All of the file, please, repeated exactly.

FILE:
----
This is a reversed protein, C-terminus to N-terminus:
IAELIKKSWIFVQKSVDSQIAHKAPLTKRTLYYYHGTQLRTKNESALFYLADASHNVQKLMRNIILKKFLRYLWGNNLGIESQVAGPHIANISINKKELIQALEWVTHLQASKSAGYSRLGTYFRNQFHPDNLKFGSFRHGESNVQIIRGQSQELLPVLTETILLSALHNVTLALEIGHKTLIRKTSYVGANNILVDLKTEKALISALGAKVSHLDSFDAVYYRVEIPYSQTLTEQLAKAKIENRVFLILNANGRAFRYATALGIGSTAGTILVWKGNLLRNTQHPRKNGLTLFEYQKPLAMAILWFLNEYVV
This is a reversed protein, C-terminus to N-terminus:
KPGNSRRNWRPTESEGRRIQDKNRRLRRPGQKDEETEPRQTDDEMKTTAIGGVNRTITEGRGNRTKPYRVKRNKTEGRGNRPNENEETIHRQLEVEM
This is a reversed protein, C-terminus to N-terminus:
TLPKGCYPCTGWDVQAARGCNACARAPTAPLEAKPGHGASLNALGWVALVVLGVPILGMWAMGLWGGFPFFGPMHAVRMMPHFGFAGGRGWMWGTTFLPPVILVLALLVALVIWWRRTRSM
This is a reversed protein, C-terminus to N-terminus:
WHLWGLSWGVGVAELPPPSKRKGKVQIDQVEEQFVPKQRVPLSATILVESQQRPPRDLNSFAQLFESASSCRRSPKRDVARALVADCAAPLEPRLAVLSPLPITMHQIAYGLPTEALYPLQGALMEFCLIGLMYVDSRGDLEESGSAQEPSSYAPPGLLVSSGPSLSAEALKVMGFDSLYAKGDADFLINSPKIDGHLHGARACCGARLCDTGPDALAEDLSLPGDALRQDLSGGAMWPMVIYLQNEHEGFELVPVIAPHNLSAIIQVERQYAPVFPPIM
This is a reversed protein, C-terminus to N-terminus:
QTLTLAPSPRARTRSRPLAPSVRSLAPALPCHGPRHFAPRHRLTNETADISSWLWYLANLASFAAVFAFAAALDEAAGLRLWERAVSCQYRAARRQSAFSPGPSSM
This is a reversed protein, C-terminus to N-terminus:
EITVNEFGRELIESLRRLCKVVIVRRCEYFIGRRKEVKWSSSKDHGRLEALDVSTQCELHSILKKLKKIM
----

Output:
This is a reversed protein, C-terminus to N-terminus:
IAELIKKSWIFVQKSVDSQIAHKAPLTKRTLYYYHGTQLRTKNESALFYLADASHNVQKLMRNIILKKFLRYLWGNNLGIESQVAGPHIANISINKKELIQALEWVTHLQASKSAGYSRLGTYFRNQFHPDNLKFGSFRHGESNVQIIRGQSQELLPVLTETILLSALHNVTLALEIGHKTLIRKTSYVGANNILVDLKTEKALISALGAKVSHLDSFDAVYYRVEIPYSQTLTEQLAKAKIENRVFLILNANGRAFRYATALGIGSTAGTILVWKGNLLRNTQHPRKNGLTLFEYQKPLAMAILWFLNEYVV
This is a reversed protein, C-terminus to N-terminus:
KPGNSRRNWRPTESEGRRIQDKNRRLRRPGQKDEETEPRQTDDEMKTTAIGGVNRTITEGRGNRTKPYRVKRNKTEGRGNRPNENEETIHRQLEVEM
This is a reversed protein, C-terminus to N-terminus:
TLPKGCYPCTGWDVQAARGCNACARAPTAPLEAKPGHGASLNALGWVALVVLGVPILGMWAMGLWGGFPFFGPMHAVRMMPHFGFAGGRGWMWGTTFLPPVILVLALLVALVIWWRRTRSM
This is a reversed protein, C-terminus to N-terminus:
WHLWGLSWGVGVAELPPPSKRKGKVQIDQVEEQFVPKQRVPLSATILVESQQRPPRDLNSFAQLFESASSCRRSPKRDVARALVADCAAPLEPRLAVLSPLPITMHQIAYGLPTEALYPLQGALMEFCLIGLMYVDSRGDLEESGSAQEPSSYAPPGLLVSSGPSLSAEALKVMGFDSLYAKGDADFLINSPKIDGHLHGARACCGARLCDTGPDALAEDLSLPGDALRQDLSGGAMWPMVIYLQNEHEGFELVPVIAPHNLSAIIQVERQYAPVFPPIM
This is a reversed protein, C-terminus to N-terminus:
QTLTLAPSPRARTRSRPLAPSVRSLAPALPCHGPRHFAPRHRLTNETADISSWLWYLANLASFAAVFAFAAALDEAAGLRLWERAVSCQYRAARRQSAFSPGPSSM
This is a reversed protein, C-terminus to N-terminus:
EITVNEFGRELIESLRRLCKVVIVRRCEYFIGRRKEVKWSSSKDHGRLEALDVSTQCELHSILKKLKKIM